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The viruses described in this chapter are transmitted by the fecal–oral route and enter the body via the enteric tract. Some, such as norovirus and rotavirus, cause diarrheal disease, whereas others, such as poliovirus, Coxsackie virus, echovirus, and enterovirus (EV) 68, 70, and 71 cause disease primarily outside the enteric tract. Polio, Coxsackie, and echoviruses are well-known causes of central nervous system disease, such as meningitis and encephalitis. Coxsackie virus also causes hand, foot, and mouth disease and myocarditis. EV D68 is suspected of causing acute flaccid myelitis.

Poliovirus, Coxsackie virus, echovirus, and EV 68, 70 and 71 are members of a group of viruses called Enteroviruses within the Picornavirus family. The term “Enterovirus” refers to the enteric tract as an important site of viral replication and to the feces as a common source of infection and a common specimen from which these viruses are isolated. Note, however, that Coxsackie virus, echovirus, and EV 68, 70 and 71 also replicate and cause disease symptoms in the upper respiratory tract and in the central nervous system.

All of the viruses described in this chapter are naked nucleocapsid viruses (i.e., they do not have an envelope). Viruses without an envelope are more stable in the environment, a feature that allows them to survive outside the body and to be transmitted by the fecal–oral route.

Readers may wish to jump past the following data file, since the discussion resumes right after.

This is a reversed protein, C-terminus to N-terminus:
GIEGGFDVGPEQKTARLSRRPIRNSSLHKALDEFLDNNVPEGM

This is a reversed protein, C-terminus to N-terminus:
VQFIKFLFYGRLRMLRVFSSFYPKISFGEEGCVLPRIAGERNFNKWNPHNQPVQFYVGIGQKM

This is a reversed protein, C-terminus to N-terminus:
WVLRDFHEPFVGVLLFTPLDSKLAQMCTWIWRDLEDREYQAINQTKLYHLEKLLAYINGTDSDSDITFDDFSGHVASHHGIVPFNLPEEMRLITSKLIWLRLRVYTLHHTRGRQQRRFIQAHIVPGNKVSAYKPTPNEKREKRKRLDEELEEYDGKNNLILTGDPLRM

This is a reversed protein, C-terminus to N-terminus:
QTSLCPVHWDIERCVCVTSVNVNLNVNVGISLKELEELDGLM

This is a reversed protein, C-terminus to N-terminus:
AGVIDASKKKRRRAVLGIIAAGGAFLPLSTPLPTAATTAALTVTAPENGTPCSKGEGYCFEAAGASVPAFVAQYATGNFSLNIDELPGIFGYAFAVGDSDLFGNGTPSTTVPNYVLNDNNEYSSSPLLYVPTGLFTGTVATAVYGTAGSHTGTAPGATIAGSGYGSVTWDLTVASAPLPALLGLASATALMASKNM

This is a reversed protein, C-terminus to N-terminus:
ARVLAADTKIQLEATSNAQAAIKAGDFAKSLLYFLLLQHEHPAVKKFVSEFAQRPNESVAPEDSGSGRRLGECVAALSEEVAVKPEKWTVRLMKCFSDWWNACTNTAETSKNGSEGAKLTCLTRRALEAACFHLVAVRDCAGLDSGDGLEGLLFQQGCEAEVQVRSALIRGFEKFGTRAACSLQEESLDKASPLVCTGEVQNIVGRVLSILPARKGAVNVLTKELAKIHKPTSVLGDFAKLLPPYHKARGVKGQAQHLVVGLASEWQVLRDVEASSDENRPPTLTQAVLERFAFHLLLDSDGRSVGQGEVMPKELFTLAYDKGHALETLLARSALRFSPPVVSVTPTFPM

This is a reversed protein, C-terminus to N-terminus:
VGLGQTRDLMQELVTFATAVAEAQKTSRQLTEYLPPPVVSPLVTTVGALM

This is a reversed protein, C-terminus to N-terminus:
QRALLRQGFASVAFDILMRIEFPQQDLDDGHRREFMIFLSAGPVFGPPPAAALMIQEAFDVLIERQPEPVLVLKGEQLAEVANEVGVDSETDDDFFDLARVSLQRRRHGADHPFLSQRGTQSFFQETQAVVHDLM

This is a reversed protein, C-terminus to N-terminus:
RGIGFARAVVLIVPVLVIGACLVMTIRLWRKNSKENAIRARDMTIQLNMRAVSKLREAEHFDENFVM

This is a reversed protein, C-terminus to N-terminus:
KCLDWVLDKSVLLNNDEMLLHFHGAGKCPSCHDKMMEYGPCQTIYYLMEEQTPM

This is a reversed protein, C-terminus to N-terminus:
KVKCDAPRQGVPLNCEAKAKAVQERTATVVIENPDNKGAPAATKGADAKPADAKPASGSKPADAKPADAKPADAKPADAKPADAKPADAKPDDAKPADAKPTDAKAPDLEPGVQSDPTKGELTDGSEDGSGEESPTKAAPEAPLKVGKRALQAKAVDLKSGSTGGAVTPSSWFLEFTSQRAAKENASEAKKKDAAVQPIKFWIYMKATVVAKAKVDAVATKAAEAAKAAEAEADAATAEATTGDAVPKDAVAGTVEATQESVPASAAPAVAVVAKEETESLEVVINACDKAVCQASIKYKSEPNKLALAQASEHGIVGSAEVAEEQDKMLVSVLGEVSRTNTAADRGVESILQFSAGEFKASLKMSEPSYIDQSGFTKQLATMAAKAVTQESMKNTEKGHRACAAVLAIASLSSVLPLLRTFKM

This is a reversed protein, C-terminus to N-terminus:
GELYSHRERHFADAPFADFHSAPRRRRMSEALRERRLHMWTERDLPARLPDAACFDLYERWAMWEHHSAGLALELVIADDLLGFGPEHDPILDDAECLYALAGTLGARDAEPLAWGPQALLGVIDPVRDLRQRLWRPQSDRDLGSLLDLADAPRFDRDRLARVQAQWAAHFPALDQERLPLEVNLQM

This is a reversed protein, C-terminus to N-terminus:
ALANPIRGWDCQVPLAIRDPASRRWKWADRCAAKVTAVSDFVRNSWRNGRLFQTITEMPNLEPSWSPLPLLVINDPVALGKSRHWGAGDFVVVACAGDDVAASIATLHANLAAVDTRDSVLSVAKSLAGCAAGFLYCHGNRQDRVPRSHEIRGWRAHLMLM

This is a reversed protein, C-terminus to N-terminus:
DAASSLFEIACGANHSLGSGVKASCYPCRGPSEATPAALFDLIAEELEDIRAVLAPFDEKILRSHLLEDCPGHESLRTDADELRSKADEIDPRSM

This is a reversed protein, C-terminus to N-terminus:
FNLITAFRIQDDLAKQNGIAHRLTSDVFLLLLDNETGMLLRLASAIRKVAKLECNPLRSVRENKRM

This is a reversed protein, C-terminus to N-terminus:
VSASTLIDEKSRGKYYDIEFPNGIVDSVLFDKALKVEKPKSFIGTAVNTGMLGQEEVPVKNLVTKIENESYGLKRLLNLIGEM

Note that other viruses also infect via the enteric tract such as hepatitis A virus and hepatitis E virus. These are discussed in Chapter 41 with the other hepatitis viruses. Note also that two viruses, Astrovirus and Sapporo virus, cause diarrhea. Because these are less common, they are described in Chapter 46 entitled Minor Viral Pathogens.

Additional information regarding the clinical aspects of infections caused by the viruses in this chapter is provided in Part IX entitled Infectious Diseases beginning on page 607.




Norovirus is one of the most common causes of viral gastroenteritis in adults both in the United States and worldwide. Norovirus is also the most common cause of viral gastroenteritis in children in the United States because the rotavirus vaccine has lowered the incidence of disease caused by that virus. Norwalk virus is an important norovirus and is named for an outbreak of gastroenteritis in a school in Norwalk, Ohio, in 1969.

Important Properties

Norovirus is a member of the Calicivirus family. It is a nonenveloped virus with an icosahedral nucleocapsid and has a nonsegmented, single-stranded, positive-polarity RNA genome (Table 40–1). There is no polymerase within the virion.

Table 40–1Properties of Viruses Commonly Infecting the Intestinal Tract

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